To take the Palm Coast citizens’ survey, go here.
Since 2002, the Palm Coast City Council has relied on an annual, not quite scientific survey conducted by mail by a surveying company to gauge residents’ opinions on the “livability” of Palm Coast. The survey has generally relied on a small sample of responses (455 last time), and it’s cost the city roughly $13,000.
This year council members agreed to do something different. The survey would be mostly electronic, it’d be done in-house, it would be disseminated by email to thousands of residents, and thousands more would be invited to fill it out through websites, Facebook accounts and the like. The survey would also put a bit more emphasis on giving respondents a voice—giving them a chance to write out some responses, if they feel so inclined.
The Survey Monkey-enabled surveys went out just after mid-February, and so far the response has been significant, with 3,310 responses just to the online version. Council member Nick Klufas cheered the response rate at a council workshop Tuesday, as did most council members in separate interviews.
“With us engaging the community in different ways by doing it ourselves is a good thing,” Mayor Milissa Holland said. “Before it was done as a mailing and was very targeted. Because we’re being aggressive with our social media and having it in our kiosks in the city, everyone that walks in, on our website, we’re allowing hopefully more input from our residents.”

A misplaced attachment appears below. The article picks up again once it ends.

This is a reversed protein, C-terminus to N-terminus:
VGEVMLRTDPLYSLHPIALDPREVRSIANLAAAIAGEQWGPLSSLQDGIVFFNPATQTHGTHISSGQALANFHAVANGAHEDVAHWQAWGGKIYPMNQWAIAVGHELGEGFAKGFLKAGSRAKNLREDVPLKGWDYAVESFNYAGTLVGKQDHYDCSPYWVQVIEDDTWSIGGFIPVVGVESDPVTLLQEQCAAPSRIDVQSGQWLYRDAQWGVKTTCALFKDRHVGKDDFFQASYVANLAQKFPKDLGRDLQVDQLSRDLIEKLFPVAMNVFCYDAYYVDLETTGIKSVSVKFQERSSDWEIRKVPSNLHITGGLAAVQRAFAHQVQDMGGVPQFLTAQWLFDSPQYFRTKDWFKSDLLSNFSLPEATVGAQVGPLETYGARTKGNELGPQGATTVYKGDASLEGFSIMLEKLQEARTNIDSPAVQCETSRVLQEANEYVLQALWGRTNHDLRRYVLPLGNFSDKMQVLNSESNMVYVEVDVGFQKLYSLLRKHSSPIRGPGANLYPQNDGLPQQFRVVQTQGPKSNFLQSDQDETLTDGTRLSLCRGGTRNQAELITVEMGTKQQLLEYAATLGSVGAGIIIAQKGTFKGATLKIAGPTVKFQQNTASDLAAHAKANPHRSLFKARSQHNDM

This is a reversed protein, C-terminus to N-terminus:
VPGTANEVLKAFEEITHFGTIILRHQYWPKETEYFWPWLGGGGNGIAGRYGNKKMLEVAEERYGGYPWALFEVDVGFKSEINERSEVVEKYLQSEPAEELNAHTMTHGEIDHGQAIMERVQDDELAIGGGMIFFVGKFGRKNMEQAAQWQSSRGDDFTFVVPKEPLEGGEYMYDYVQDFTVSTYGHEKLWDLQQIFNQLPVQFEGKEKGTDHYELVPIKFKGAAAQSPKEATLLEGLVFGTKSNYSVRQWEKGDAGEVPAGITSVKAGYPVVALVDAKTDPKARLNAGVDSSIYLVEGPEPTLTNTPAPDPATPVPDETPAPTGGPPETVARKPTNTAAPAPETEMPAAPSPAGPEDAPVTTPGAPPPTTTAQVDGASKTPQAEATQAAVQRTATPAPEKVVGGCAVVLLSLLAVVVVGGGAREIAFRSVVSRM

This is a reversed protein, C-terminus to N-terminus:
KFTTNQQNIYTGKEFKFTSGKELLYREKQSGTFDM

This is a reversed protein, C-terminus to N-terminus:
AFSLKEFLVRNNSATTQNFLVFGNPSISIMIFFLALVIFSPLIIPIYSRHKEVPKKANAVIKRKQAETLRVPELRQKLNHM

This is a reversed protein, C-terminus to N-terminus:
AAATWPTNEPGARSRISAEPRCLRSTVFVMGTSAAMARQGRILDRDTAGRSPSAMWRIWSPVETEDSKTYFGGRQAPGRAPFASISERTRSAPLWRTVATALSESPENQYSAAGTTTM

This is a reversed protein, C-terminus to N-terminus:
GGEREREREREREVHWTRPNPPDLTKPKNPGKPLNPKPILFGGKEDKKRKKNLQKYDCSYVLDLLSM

The responses are anonymous, although by also relying on a list of voter-registration records, where some people choose to include their email address (Klufas said there are 9,000 such names), the city obviously knows to whom it’s emailing the survey. If from that point the survey is taken online, the respondent remains anonymous. But respondents certainly can also make themselves known is they so choose.
Questions include ratings of life in the city and nearly a dozen questions related to parks and recreation, with links along the way to the city’s web pages on parks and amenities; a speculative question about the “private sector economic health of Palm Coast” (the ratings are limited to poor, fair, good, excellent) and a more specific question about work and shopping opportunities; several questions about phone service and quality (and wi-fi service); road and traffic conditions, with a particular emphasis on traffic signals; a question about safety; queries about the importance of city services and for what services residents would be willing to pay additional taxes. The final page of the survey, which takes about 10 or 15 minutes to complete, is demographic information about the survey-taker.
As always, respondents’ answers, when they add details, at times show the distance between reality and residents’ misperceptions. For example, when asked “What types of recreational programs would you like offered in Palm Coast,” one respondent—based on answers provided by the city upon request—cited “Aquatics,” “Classes and Lectures,” and said “Many offerings are not suited for working adults,” even though aquatics are at least to some extent offered at the city’s and the county’s pools (in the city), and the city has a running “lunch ‘n learn” series. Another responded: “Support the bridge club.” But the bridge club, a private entity, is among the better-attended clubs in the city and scarcely needs public subsidies.